Kerning

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Kerning is a type of spacing between characters in a font. Without kerning, each character will take a block of space, and the next character will also be printed after that. When kerning is applied to a font, characters can easily overlap vertically.

This does not mean that the characters are touching, but in its place, it allows two characters to be taken so that they can have the same vertical space.

For example, when characters A and V are placed next to each other, they take very little space if they overlap. This is because both the right side of A and the left side of V fit together.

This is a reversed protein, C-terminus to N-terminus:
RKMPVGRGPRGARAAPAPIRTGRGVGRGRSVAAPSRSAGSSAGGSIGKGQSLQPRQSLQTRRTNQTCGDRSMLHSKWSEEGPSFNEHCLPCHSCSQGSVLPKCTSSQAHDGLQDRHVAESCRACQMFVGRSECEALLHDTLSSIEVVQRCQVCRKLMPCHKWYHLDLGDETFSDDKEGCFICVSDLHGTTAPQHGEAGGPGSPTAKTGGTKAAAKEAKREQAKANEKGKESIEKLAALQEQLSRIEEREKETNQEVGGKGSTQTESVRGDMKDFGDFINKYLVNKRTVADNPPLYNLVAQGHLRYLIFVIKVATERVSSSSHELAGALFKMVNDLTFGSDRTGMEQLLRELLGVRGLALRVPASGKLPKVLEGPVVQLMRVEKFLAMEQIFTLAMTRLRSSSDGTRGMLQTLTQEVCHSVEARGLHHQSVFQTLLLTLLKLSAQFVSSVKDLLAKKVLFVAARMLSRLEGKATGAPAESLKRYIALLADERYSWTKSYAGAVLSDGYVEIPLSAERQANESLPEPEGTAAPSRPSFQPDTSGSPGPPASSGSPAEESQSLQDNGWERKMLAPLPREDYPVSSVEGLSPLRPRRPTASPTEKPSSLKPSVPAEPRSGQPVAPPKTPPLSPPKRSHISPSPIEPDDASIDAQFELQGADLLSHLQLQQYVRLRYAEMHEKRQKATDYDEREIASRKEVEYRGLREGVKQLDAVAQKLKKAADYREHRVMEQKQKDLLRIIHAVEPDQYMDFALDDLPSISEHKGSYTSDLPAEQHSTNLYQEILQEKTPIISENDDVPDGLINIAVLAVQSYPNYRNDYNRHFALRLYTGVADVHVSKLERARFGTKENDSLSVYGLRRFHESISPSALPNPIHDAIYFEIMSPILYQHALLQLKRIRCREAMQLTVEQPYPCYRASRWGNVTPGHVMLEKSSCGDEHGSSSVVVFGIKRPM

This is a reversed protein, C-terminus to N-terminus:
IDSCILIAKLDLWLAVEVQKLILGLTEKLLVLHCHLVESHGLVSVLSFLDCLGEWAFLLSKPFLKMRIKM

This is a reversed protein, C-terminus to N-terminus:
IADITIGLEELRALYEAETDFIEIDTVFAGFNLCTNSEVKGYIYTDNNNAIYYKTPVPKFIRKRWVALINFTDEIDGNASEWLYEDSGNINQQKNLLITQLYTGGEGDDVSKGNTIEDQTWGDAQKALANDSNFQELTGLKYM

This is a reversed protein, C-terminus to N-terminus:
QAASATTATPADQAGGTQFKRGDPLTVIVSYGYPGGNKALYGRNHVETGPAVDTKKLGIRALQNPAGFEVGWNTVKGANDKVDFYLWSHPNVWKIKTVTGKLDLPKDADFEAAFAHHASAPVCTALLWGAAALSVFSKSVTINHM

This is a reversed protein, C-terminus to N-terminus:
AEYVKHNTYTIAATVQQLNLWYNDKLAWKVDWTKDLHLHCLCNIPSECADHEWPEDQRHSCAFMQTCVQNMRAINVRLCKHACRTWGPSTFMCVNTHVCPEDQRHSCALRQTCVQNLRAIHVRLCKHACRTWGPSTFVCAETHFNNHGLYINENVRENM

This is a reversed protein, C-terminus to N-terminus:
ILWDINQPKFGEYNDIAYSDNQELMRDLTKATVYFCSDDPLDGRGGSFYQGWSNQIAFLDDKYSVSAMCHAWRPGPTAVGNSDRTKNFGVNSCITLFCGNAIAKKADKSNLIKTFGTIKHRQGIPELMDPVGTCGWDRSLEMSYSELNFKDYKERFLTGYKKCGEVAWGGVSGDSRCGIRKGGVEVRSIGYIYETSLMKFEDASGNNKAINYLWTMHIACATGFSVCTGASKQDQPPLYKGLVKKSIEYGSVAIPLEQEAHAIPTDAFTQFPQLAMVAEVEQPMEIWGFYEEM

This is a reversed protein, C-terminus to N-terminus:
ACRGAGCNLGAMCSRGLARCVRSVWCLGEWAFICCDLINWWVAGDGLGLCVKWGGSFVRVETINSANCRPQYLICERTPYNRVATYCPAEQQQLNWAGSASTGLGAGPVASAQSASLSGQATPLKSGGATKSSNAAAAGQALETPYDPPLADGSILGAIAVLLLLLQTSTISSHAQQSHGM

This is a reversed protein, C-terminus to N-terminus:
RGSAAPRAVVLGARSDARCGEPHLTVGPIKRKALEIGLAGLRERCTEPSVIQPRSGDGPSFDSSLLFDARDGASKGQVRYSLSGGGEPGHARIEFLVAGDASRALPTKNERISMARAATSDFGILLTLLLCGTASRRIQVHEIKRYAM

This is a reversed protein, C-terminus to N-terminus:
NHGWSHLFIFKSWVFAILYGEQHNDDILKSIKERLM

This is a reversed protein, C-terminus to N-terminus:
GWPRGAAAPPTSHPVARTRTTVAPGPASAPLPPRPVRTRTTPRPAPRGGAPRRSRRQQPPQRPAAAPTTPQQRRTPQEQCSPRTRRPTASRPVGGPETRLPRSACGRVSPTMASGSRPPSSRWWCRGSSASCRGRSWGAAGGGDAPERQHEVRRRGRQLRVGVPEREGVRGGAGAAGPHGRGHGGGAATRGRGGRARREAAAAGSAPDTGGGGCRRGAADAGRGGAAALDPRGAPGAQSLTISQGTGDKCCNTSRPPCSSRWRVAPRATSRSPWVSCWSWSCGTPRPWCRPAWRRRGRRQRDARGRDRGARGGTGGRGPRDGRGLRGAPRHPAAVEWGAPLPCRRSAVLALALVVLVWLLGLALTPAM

If kerning is applied to two characters, you can draw a vertical line that is also straight down; that’s where it starts from the top left part to V, where it goes to the lower right part of A.

Kerning is very useful because it allows placing more text in a given amount of space. This allows longer articles to be placed in newspapers and magazines, with very limited space.

At the same time, it seems more natural because when people write with their hands, people often overlap characters with each other.

Many text editing programs, like image editors such as Adobe Photoshop, allow the user to use kern characters. These programs include a kerning setting that enables the user to determine how tightly characters can fit together.

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